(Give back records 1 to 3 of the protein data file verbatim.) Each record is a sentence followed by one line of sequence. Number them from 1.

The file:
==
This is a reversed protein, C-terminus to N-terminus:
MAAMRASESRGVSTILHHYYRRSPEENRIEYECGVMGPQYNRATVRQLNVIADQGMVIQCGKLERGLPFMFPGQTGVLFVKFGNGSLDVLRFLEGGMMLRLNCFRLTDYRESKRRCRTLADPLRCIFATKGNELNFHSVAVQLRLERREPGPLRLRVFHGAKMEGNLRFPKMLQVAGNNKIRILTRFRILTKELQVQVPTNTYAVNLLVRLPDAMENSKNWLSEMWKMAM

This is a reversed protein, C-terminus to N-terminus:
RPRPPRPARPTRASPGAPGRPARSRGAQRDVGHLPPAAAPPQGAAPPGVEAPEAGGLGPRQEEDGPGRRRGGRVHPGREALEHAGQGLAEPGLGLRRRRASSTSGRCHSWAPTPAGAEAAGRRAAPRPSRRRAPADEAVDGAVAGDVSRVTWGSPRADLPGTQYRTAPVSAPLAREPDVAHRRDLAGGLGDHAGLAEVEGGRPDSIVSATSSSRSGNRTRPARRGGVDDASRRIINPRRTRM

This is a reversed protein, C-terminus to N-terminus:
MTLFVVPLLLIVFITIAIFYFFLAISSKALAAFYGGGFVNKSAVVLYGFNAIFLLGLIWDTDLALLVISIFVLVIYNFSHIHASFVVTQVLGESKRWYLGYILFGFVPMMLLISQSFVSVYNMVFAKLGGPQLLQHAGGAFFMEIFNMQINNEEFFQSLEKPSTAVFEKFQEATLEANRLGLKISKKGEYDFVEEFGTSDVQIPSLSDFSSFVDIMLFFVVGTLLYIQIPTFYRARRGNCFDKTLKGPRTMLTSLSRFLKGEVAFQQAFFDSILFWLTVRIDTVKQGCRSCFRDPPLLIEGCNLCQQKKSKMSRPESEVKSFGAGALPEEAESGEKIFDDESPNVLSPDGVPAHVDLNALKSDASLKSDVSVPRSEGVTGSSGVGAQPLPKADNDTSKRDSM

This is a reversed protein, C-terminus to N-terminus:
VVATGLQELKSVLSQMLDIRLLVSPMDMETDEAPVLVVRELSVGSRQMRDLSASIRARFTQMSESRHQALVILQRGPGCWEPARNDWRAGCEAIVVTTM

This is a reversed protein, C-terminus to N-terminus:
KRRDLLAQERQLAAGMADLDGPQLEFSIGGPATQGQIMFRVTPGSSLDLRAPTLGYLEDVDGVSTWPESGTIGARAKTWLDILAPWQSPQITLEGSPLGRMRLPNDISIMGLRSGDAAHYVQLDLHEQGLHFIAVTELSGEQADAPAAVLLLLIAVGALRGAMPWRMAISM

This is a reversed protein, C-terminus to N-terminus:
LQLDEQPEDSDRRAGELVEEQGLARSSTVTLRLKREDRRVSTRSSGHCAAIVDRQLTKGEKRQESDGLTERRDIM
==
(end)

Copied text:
This is a reversed protein, C-terminus to N-terminus:
MAAMRASESRGVSTILHHYYRRSPEENRIEYECGVMGPQYNRATVRQLNVIADQGMVIQCGKLERGLPFMFPGQTGVLFVKFGNGSLDVLRFLEGGMMLRLNCFRLTDYRESKRRCRTLADPLRCIFATKGNELNFHSVAVQLRLERREPGPLRLRVFHGAKMEGNLRFPKMLQVAGNNKIRILTRFRILTKELQVQVPTNTYAVNLLVRLPDAMENSKNWLSEMWKMAM

This is a reversed protein, C-terminus to N-terminus:
RPRPPRPARPTRASPGAPGRPARSRGAQRDVGHLPPAAAPPQGAAPPGVEAPEAGGLGPRQEEDGPGRRRGGRVHPGREALEHAGQGLAEPGLGLRRRRASSTSGRCHSWAPTPAGAEAAGRRAAPRPSRRRAPADEAVDGAVAGDVSRVTWGSPRADLPGTQYRTAPVSAPLAREPDVAHRRDLAGGLGDHAGLAEVEGGRPDSIVSATSSSRSGNRTRPARRGGVDDASRRIINPRRTRM

This is a reversed protein, C-terminus to N-terminus:
MTLFVVPLLLIVFITIAIFYFFLAISSKALAAFYGGGFVNKSAVVLYGFNAIFLLGLIWDTDLALLVISIFVLVIYNFSHIHASFVVTQVLGESKRWYLGYILFGFVPMMLLISQSFVSVYNMVFAKLGGPQLLQHAGGAFFMEIFNMQINNEEFFQSLEKPSTAVFEKFQEATLEANRLGLKISKKGEYDFVEEFGTSDVQIPSLSDFSSFVDIMLFFVVGTLLYIQIPTFYRARRGNCFDKTLKGPRTMLTSLSRFLKGEVAFQQAFFDSILFWLTVRIDTVKQGCRSCFRDPPLLIEGCNLCQQKKSKMSRPESEVKSFGAGALPEEAESGEKIFDDESPNVLSPDGVPAHVDLNALKSDASLKSDVSVPRSEGVTGSSGVGAQPLPKADNDTSKRDSM